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Differentiated Instruction

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by

Sharon Pelkey

on 22 October 2012

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Transcript of Differentiated Instruction

Differentiated
Instruction What does it mean
for my child ? What is
differentiation? How does the
teacher differentiate... What are learning styles? How do teachers set
learning objectives
to challenge my child? How does this
benefit my child? References and Websites: "In a differentiated classroom, the teacher proactively plans and carries out varied approaches to content, process, and product in anticipation of and response to student differences in readiness, interest, and learning needs."
~ Carol Ann Tomlinson (2001) * Struggling learners are able to focus on their strengths, and are offered support as they are challenged to reach the next skill level.
* Advanced learners are continually offered raised expectations, along with appropriate support, in order to develop new skills.
* All learners work together in ways that appeal to their interests and needs, promoting positive motivation for success. Do you prefer to listen to a lecture, or read about a topic on your own? Do you learn a process best by doing it, or would you rather
look at a diagram?
Everyone has strengths and weaknesses. When teachers consider a student's learning style, strategies and activities can be planned to target a particular strength. Students can also be challenged to develop their "weaker" intelligences through a variety of choice activities.
Howard Gardner's theory of multiple intelligences provides a framework for organizing these learning preferences.

Check out the link below for more information on
multiple intelligences: All students need to be challenged. One tool that teachers use when creating learning activities is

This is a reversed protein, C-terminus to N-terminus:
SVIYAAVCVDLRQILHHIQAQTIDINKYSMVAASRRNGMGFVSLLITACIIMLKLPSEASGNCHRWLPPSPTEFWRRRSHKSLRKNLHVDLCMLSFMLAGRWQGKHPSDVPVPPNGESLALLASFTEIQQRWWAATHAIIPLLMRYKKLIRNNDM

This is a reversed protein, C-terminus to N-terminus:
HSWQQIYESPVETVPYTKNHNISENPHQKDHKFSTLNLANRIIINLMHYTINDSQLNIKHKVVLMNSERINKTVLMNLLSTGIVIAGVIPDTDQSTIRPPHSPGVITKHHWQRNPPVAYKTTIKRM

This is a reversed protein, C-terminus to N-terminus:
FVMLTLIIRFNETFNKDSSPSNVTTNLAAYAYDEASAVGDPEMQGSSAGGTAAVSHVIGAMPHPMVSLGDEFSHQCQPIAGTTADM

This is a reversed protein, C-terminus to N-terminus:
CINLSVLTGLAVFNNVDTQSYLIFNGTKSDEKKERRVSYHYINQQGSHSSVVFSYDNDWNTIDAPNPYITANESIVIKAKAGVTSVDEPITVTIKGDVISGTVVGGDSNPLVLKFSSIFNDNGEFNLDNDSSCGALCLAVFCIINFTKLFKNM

Bloom's Taxonomy.
This is a multi-tiered way of organizing the way we think, according to levels of complexity.

Visit the link below for more information on
Bloom's Taxonomy.

http://en.wikipedia.org/wiki/Bloom's_Taxonomy Chapman, C., King, R (2012). Differentiated Assessment Strategies: One Tool Doesn't Fit All (2nd ed.). Thousand Oaks, CA: Corwin

Hipsky, S., Scigliano, D. (2010). Three Ring Circus of Differentiated Instruction. Kappa Delta Pi record, 46(2),82-86

Tomlinson, C. (1999). The Differentiated Classroom: Responding to the Needs of All Learners. Alexandria, VA: ASCD

Tomlinson, C. (2001). How to Differentiate in Mixed-Ability Classrooms (2nd ed.). Alexandria, VA: ASCD

http://www.sde.com/Downloads/TeacherResources/LeAnnNickelsen/A_Blooming_Table.pdf

http://www.tecweb.org/styles/gardner.html

http://en.wikipedia.org/wiki/Bloom's_Taxonomy

http://www.readingrockets.org/article/263/

http://www.readingrockets.org/article/26631/ What does it
look like? by Sharon Pelkey University of New England
EDU610, Differentiation Theory and Strategies An Introduction to Differentiated Instruction
~ Carol Ann Tomlinson More on Differentiated Instruction A teacher can differentiate a variety of